It would have been perfectly understandable if Sr. Patricia had started off the new year by going over the NDP handbook and explaining all the rules. It would not have been unexpected if she had spoken about the rigors of academic excellence or the wide range of programs, clubs, music, arts, and sports offered at NDP. The list is long and there is something for everyone. Instead, Sr. Patricia spoke about something that gets to the heart of Notre Dame. Something that sets it apart and makes it special. A hush fell over the class as Sister spoke.

 “Take good care of each other,” she began. “Be nice to each other. Be nice to everyone.  Cheer each other on. Reach out in grace and be good to one another.”  All the other things…academic excellence, sports, clubs, opportunity, college preparedness…they’re givens. You expect those things from a private school and NDP provides them in spades. But Sister’s message on this first day of school, this is at the heart of Notre Dame. She reminded them of the words of Micah stenciled on the cafeteria wall and cautioned them, “These words must not just be in your head. They’ve gotta be in your heart. They must come alive in you,” she urged.  And then, just to balance things out and because, after all, her audience was teenagers, she threw in a bit of pop culture for good measure. “You know that song, ‘Call Me Maybe’ by Carly Rae Jasper…”

“Jespen!” the girls politely corrected her.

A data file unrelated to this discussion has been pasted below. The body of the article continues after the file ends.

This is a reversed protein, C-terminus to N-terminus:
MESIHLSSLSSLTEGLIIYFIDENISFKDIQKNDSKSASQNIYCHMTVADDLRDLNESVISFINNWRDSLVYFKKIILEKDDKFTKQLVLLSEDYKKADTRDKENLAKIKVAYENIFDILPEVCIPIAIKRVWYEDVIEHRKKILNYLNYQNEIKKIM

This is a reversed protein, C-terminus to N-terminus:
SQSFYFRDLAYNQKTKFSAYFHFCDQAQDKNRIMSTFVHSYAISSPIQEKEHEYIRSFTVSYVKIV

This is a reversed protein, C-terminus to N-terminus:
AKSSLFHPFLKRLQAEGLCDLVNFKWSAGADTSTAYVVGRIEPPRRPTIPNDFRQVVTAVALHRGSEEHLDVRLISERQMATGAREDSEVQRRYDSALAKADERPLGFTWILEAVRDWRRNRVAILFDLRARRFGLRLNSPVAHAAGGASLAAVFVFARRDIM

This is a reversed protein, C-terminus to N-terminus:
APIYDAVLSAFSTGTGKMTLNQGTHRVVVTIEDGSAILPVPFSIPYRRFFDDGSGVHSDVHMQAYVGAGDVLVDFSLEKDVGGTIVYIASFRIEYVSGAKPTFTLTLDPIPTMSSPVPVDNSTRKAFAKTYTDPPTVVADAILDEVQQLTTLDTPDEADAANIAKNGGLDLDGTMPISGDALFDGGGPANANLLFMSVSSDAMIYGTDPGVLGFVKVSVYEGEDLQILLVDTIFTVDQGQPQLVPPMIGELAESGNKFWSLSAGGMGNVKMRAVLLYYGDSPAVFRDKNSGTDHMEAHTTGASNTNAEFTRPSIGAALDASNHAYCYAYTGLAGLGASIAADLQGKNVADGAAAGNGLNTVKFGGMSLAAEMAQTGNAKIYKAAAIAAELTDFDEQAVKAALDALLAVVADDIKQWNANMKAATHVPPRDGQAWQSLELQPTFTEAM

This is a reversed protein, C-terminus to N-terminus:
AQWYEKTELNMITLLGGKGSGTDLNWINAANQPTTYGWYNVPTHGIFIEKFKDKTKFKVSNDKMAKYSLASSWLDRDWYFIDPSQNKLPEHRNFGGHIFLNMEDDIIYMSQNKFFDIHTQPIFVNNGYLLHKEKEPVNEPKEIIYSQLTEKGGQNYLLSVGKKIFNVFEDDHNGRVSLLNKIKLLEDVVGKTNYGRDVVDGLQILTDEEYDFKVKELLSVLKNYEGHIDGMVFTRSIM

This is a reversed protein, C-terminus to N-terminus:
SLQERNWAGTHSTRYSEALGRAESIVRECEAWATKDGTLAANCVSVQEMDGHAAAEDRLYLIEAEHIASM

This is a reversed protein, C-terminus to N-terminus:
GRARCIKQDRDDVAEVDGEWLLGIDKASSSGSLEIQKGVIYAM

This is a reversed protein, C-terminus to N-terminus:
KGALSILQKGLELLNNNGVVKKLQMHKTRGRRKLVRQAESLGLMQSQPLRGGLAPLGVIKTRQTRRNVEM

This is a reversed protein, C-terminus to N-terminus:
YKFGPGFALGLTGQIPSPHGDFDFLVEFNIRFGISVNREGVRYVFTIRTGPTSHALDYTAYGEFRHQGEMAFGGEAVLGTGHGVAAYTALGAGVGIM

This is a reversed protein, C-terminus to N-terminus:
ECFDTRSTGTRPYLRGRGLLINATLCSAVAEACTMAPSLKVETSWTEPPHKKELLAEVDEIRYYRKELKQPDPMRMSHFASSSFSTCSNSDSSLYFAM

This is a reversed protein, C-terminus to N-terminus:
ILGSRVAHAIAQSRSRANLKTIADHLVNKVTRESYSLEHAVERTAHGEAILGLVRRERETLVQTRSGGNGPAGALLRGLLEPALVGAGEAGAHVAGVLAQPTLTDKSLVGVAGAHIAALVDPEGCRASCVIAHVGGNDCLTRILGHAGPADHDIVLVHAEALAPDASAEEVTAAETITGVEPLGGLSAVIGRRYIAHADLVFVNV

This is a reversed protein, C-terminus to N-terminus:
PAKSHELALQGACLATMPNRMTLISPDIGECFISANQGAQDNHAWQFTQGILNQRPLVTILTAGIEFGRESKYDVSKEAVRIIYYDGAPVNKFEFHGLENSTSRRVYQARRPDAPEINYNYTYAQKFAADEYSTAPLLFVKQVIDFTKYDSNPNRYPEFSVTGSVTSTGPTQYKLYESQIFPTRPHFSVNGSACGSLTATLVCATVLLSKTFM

“Right,” Sister continued. And then she got them to sing it.

“Hey, I just met you. And this is crazy, but here’s my number, so call me, maybe,” the girls sang, more or less in unison.

“That’s it!” Sister exclaimed. “Only I want you to change the lyrics to, ‘Hey I just met you, but call me sister…always!’ That’s what I want. I want you to be good sisters to each other. Every day. And always.”  She delivered the same consistent message to each of the 7 classes. To the seniors she added,

“This is your year.  You are the new leaders. You’re going to show the others what we’re all about. My expectations are high. I’m counting on you… And I can’t wait to follow your lead,” Sister concluded. From where I sat, she couldn’t have set a better tone or sent a better message.

And so it began. Another promising school year at NDP. Rooted in grace.

3 thoughts on “And So It Begins

  1. A beautiful opening chapter to the story of a new school year at NDP. I enjoyed reading this and wish all of the teachers and students at NDP a rewarding year, “rooted in grace.”

  2. As a teacher at NDP in the mid 1980s (and still!), the girls loved big bulky v neck sweaters from the Limited. The “v” was worn in the back ! They were expensive so many of the girls simply went to the men’s department and bought LARGE navy sweaters. It was then that the “uniform” sweater came into being as Sister Helen Marie was not too fond of the big sweaters. I remember her in the room with the Flynn and O’Hara sales people one day telling each girl as they tried on the new sweaters for size that this “is plenty big enough!”